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Counter-intuitive


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#1    markdohle

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Posted 09 February 2014 - 06:49 PM

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Counter-intuitive


I was talking to a friend of mine who is a licensed spiritual director.  I was sharing how hard it is for me to let go of the pain that others share with me.  After they leave, it can still stay with me for a timed and then some.  She said something that hit home and has helped me a great deal.

“If you carry others in your heart after they leave, their pain and sorrow if it festers, it is helpful neither for you nor for them.”

That was something I needed to hear.  It is not an asset when boundaries are weak.  People deserve respect and love, not pity and a compulsive desire to save them…which is impossible in any case.  We are all vessels of grace for others if we truly allow them to walk their own path, make their own mistakes and perhaps get worse at times.  Through it all we are asked to trust in God’s loving plan for all.  

Each person has their own struggles, and need support, but no one needs to be carried, or coddled to the point where they don’t move forward.  We need to be there for one another without getting into the whole ‘will to power’ thing…..which cause matters to get worse actually…people push back and they should when they feel they are being cornered or talked down to.

To trust in life’s process is not easy and actually counter-intuitive at times.



#2    pallidin

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Posted 09 February 2014 - 07:22 PM

You have "empathy", a healthy quality that helps prevent many from becomming a rapist or murderer or theif, etc...

Extreme empathy, from what I hear, can be counter-productive and even dangerous(where one is seen as an easy target)


#3    quiXilver

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Posted 09 February 2014 - 08:14 PM

View Postmarkdohle, on 09 February 2014 - 06:49 PM, said:

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Counter-intuitive


I was talking to a friend of mine who is a licensed spiritual director.  I was sharing how hard it is for me to let go of the pain that others share with me.  After they leave, it can still stay with me for a timed and then some.  She said something that hit home and has helped me a great deal.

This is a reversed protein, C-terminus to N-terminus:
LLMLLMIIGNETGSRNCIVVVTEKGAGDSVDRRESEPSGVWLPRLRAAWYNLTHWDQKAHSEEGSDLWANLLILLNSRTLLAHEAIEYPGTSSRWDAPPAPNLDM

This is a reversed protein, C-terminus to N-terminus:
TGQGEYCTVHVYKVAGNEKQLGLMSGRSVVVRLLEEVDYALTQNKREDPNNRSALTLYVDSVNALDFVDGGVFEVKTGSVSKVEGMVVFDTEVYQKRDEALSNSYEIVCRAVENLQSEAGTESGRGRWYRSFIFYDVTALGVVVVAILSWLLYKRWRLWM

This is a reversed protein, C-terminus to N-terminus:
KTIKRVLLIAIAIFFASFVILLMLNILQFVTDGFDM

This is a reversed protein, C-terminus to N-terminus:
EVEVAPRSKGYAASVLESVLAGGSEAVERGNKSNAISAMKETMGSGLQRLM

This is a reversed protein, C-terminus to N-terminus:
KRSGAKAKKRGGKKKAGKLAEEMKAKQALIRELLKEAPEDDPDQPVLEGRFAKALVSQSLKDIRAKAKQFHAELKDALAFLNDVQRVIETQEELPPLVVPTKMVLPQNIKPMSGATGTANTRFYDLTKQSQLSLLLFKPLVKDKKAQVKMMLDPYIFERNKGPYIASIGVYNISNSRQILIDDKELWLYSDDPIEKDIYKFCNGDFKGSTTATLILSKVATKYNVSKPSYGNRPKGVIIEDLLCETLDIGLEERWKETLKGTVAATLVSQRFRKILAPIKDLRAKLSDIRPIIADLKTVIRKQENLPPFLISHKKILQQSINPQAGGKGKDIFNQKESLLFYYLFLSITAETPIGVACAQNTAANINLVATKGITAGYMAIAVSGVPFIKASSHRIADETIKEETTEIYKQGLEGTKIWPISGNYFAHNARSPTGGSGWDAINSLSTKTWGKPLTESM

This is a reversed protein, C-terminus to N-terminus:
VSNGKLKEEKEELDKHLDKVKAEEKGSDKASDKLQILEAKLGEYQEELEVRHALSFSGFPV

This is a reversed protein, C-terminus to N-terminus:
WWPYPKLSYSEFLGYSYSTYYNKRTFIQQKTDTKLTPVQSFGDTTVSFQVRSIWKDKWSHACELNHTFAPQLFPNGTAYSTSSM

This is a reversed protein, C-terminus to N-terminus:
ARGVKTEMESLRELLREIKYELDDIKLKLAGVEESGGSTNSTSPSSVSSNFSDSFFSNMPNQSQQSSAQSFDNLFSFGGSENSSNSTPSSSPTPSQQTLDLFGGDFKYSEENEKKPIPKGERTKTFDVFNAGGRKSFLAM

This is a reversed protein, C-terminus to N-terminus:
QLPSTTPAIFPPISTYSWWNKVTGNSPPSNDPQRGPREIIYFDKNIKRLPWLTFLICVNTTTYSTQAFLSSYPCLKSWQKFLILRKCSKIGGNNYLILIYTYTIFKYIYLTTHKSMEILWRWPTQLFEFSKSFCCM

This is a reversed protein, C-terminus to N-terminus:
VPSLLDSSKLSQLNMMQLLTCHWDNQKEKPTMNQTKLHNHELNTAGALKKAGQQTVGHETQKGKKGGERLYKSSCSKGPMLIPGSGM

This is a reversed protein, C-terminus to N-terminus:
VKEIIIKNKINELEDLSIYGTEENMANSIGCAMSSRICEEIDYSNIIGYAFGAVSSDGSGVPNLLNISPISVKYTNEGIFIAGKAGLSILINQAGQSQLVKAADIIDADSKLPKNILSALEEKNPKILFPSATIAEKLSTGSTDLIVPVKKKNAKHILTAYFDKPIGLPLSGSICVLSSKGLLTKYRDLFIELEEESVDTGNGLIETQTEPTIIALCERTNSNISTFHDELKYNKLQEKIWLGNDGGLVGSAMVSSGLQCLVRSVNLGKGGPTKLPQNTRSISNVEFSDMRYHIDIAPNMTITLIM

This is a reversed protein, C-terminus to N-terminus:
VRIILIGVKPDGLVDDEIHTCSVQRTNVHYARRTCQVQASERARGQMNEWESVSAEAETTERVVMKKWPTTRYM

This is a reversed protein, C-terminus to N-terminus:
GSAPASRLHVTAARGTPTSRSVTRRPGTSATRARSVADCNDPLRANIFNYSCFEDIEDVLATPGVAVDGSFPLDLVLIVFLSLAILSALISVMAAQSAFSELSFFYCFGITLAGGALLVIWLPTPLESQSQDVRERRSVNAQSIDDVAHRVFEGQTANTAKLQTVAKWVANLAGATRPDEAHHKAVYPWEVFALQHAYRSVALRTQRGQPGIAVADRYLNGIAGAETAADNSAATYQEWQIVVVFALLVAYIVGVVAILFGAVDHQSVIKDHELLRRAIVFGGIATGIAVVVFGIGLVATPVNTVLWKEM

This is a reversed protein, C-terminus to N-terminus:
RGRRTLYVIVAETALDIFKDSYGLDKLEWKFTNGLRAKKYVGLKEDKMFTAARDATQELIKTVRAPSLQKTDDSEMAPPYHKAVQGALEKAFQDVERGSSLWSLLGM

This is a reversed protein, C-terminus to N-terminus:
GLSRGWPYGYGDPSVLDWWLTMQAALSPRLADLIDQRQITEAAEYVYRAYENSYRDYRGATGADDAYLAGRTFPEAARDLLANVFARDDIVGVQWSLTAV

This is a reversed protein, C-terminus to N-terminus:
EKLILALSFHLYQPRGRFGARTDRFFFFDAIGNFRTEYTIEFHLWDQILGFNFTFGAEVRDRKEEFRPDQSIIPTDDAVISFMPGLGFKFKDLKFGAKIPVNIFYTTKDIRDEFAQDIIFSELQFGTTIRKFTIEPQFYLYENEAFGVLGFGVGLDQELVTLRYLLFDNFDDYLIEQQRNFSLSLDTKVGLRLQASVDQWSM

“If you carry others in your heart after they leave, their pain and sorrow if it festers, it is helpful neither for you nor for them.”

That was something I needed to hear.  It is not an asset when boundaries are weak.  People deserve respect and love, not pity and a compulsive desire to save them…which is impossible in any case.  We are all vessels of grace for others if we truly allow them to walk their own path, make their own mistakes and perhaps get worse at times.  Through it all we are asked to trust in God’s loving plan for all.  

Each person has their own struggles, and need support, but no one needs to be carried, or coddled to the point where they don’t move forward.  We need to be there for one another without getting into the whole ‘will to power’ thing…..which cause matters to get worse actually…people push back and they should when they feel they are being cornered or talked down to.

To trust in life’s process is not easy and actually counter-intuitive at times.


Both my wife and I have experienced this trap, with each other and many close friends.

I agree with your friend's advice and your conclusion.  It's neither productive, nor healthy to wallow in another person's emotions.  For us to settle and hold onto these emotions, does nothing to solve the problem, but it does allow us to play in a self-created emotional theater, eating up time and using precious emotional and spiritual reservoirs, weakening us when we inevitably have to deal with something in our own life path.

Not only that, it's rather condescending and  to think I need to, or am able save my friends.  It assumes I know what their path requires.  That's supreme arrogance.

That said, there's no real way to unfeel an event, or turn myself into someone I'm not, someone who doesn't have empathy, but when I'm done dealing with a serious incident involving someone I care about and am now impacted by, I have a series of grounding exercises that effectively channel that energy out of my sphere of influence and free up my mind to relax and not tumble endlessly in the theater of repetitive emotional drama.

Qi Gong is the most effective method for me.
But I also use visualizations for channeling the energy, in seated meditation.